First, some baseline performance: with the stock fans at their lowest setting of 1600 RPM, the GPU stayed at 72-75 C in my low airflow case, running at 1354 MHz and 1.206 V. GPU-Z reported about 61% TDP and AC wall power was about 285 W.

The fan shroud was attached to the heatsink with six screws: two near the Windforce LED logo, and four at the ends of the heatsink. Unfortunately one screw was blocked by the metal shield around the DVI connector, so rather than uninstall the heatsink to reach the screw, I snipped that portion of the fan shroud. The fan power cable was wedged under the heatsink and I could not unplug it from the card connector, so I instead unplugged it at the fan end and left the cable dangling from the card.

The heatsink is split into three sections. The small left section contacts the VRM's, the middle contacts the GPU and memory, and the right floats over the board. They are connected by four heatpipes.
Image

I first installed a Scythe S-Flex SFF21E using twist-ties, positioned over the left and center heatsinks and run at 10.5 V. The right heatsink was not actively cooled. At that voltage the S-Flex didn't seem any quieter than the stock fans (it's started buzzing too), but it was a lower pitch, so it made a slight noise improvement overall. Unfortunately the card soon reached the default 79 C thermal limit and throttled down, eventually settling at 79 C, 1252 MHz, 1.087 V, and about 49% TDP / 250 W wall power. A small consolation: the idle TDP decreased from 7.5% to 6.0% since the graphics card no longer needed to power three fans.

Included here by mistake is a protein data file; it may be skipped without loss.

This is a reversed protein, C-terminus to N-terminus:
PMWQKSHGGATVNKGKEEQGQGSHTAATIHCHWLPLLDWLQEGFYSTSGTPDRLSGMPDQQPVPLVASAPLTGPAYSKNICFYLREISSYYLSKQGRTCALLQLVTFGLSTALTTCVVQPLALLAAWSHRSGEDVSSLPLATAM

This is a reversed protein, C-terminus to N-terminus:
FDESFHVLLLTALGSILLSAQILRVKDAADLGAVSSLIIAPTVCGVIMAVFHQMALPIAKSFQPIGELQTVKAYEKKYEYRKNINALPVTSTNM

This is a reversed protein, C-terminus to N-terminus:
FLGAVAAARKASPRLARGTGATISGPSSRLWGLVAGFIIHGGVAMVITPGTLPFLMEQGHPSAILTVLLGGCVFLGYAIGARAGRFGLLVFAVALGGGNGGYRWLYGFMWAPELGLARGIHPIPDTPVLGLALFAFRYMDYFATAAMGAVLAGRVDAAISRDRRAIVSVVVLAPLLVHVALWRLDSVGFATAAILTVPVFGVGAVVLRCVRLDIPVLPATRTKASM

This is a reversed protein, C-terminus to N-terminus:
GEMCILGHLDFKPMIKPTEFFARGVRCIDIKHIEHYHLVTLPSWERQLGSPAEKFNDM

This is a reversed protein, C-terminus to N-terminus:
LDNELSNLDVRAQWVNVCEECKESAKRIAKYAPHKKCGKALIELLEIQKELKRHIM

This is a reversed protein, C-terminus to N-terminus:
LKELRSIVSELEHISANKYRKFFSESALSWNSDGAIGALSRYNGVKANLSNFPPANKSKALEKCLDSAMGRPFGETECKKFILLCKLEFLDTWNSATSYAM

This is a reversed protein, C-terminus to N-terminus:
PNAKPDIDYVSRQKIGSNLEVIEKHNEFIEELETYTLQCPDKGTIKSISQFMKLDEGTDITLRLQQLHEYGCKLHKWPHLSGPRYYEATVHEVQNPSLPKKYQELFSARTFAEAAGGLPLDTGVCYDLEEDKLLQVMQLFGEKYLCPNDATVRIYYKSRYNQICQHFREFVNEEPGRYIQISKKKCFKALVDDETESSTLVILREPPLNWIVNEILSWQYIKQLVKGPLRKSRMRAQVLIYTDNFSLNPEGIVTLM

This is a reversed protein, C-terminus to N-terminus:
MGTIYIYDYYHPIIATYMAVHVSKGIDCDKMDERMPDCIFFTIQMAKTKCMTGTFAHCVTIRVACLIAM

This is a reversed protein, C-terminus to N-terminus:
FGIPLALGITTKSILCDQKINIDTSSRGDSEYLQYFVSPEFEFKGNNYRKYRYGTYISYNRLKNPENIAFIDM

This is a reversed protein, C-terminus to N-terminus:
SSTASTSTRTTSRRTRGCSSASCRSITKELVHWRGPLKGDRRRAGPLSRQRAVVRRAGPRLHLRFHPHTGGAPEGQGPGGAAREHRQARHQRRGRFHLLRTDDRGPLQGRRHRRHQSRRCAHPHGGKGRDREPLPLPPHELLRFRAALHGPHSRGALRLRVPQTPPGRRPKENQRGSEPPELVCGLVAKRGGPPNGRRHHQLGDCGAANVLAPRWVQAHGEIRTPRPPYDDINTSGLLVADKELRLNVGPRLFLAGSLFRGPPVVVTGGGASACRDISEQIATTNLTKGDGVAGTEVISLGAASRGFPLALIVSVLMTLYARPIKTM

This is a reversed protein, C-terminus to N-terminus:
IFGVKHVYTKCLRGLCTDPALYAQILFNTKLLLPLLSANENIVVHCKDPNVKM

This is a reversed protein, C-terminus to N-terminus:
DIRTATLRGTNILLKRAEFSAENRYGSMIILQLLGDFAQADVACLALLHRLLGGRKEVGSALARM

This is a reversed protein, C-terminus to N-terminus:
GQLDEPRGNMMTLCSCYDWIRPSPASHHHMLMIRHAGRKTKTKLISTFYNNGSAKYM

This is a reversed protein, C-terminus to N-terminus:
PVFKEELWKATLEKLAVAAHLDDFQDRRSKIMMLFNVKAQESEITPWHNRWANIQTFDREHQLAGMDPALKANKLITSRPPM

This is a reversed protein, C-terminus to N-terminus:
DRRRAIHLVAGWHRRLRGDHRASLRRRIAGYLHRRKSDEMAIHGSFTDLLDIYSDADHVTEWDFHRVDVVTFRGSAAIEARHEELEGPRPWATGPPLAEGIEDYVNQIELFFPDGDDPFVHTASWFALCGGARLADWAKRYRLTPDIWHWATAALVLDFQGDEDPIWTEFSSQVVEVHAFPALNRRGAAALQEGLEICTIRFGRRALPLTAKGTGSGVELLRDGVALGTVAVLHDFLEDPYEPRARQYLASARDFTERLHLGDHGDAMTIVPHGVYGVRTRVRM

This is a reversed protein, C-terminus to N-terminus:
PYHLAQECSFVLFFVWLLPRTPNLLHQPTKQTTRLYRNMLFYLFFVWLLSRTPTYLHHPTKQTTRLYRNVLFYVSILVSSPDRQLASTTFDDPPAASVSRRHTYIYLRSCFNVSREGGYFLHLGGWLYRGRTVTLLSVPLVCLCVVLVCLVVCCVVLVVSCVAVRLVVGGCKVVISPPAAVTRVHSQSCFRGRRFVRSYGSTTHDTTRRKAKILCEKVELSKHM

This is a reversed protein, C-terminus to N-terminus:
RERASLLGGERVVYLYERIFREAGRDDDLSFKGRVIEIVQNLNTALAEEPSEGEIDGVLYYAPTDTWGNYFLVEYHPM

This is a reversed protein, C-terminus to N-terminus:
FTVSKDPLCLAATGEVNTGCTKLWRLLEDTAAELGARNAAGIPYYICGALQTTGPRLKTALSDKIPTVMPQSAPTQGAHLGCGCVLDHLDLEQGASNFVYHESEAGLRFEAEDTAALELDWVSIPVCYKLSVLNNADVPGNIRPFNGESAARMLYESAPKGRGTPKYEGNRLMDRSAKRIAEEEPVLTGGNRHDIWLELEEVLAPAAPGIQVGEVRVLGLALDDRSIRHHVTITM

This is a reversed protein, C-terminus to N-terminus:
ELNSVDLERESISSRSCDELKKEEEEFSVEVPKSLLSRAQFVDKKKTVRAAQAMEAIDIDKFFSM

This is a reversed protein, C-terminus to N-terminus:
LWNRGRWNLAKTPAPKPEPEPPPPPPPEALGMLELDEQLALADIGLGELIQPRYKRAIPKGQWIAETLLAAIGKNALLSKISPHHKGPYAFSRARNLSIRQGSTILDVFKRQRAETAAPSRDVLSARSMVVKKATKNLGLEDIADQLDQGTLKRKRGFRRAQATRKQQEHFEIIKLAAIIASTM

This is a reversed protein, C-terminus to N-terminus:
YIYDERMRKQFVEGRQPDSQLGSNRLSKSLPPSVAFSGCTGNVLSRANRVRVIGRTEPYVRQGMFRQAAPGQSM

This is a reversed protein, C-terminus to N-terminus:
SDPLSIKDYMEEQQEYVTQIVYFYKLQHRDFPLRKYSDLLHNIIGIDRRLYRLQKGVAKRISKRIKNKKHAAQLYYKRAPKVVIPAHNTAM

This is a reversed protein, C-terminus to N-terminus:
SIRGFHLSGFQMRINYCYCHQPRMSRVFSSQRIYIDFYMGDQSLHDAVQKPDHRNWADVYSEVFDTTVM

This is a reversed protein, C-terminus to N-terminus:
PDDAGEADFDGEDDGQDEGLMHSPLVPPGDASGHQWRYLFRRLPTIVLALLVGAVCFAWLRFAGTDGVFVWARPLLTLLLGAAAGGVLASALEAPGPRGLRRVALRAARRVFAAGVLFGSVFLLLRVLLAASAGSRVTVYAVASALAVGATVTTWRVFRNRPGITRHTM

The next day I installed an 80 mm 5-volted Panaflo on the right heatsink section, in addition to the S-Flex. A 92 mm or 100 mm fan would have covered the heatsink better, but it's all I had on hand, plus it's inaudible. I tested again and this time the card maintained the same clock speed as it did with the stock fans, and stabilized at 73 C. However the ambient temperature was 5-6 C less than previous tests, so it still did not perform as well as the stock fans, but it was good enough for my needs.

edh was right: a single fan is not appropriate for this card. Also I suspect that the rightmost heatsink is the most important one for cooling the GPU: even a puny 5-volted 80mm fan was able to improve my heat dissipation by, I estimate, 30% better C/W.

With my newfound thermal headroom, I was able to overclock the card. I increased the GPU clock another 90 MHz, to 1268 MHz base, and the card runs at 1443 MHz boost. Any higher and I see artifacts in Bioshock Infinite. Maybe other games will demand that I reduce the clock further. Also I will lose some boost clock if I come across a game that can bring the card above 70% TDP.


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 Post subject: Re: Impressions: GV-N970G1, Gigabyte GTX 970
PostPosted: Thu Oct 09, 2014 1:27 am 
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How about you try two 12CM fans, with no more than 850 RPM at load?

Like this...
Image


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 Post subject: Re: Impressions: GV-N970G1, Gigabyte GTX 970
PostPosted: Fri Oct 10, 2014 2:02 am 
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Yes tzeb, that would work better. The card is now inaudible at idle since the large fan is temperature-controlled by SpeedFan, and quiet enough when playing most games with adaptive v-sync which generally keeps the card under 50% TDP. So I will eventually get two new 120 mm fans and arrange them like in your photo, but it's not urgent, especially with the cooler seasons coming.